Objective TLV is an effective strategy in ARDS. However, cardiovascular influence of TLV is still controversial. This study evaluates efficacy, and cardiovascular influence of TLV in a controlled animal trial.
Methods 17 anesthetised-paralysed gas-ventilated newborn-lambs instrumented for monitoring of systemic and pulmonary cardiovascular parameters using thermodilution technique (PC-8000-PICCO-VOLEF monitor, Pulsion-Medical-System.ge). Lung injury established using Hcl saline lavages. Post-injury, animals randomised into 3 groups: 1) GV = 6; who remained GV in PRVC (Fr = 60/min, Vt = 10±1 ml.kg, PiP = 20–25 cm.H2O, Peep = 9±1 cm H2O, FiO2 = 1.0); 2) TLV = 11, with lungs filled with either 25 ml/kg perfuorooctylbromide (PFOB, n = 5) or perfluorodecalin (PFDEC, n = 6) (F2-chemicals, UK) and ventilated with volume-controlled-pressure-limited-liquid ventilator (INOLIVENT) (Fr = 3–5/min, Vt = 20 ml/kg, FiO = 1.0). Mean arterial pressure (MAP) were maintained using crystalloid volumes and vasopressors. Gas exchanges, Lactate/Pyruvate ratio (L/P) and cardiovascular parameters were recorded (30 min intervals) for 240 min.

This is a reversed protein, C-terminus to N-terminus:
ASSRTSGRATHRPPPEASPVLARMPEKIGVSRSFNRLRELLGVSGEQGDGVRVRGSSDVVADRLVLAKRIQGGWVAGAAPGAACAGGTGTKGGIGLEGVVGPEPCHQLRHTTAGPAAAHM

Results Mean PaO2, PaCO2 and pH were similar in all groups and maintained in the targeted range at a significant low mean airway pressure during TLV. Mean systemic and pulmonary cardiovascular parameters were similar in all groups. As compared to post-injury value a transient but significant decrease in MAP was observed in the TLV groups, with no difference in L/P, however. This could be the result of a significant increase in intrathoracic pressure combined with a decrease in the sympathic autonomic system reactivity due to anesthesia. No significant differences could be demonstrated between the two PFC tested.
Conclusion 1) TLV can maintain physiologic gas exchanges without significant cardiovascular effects; 2) Despite a different biophysical profile, PFDEC is as effective as PFOB.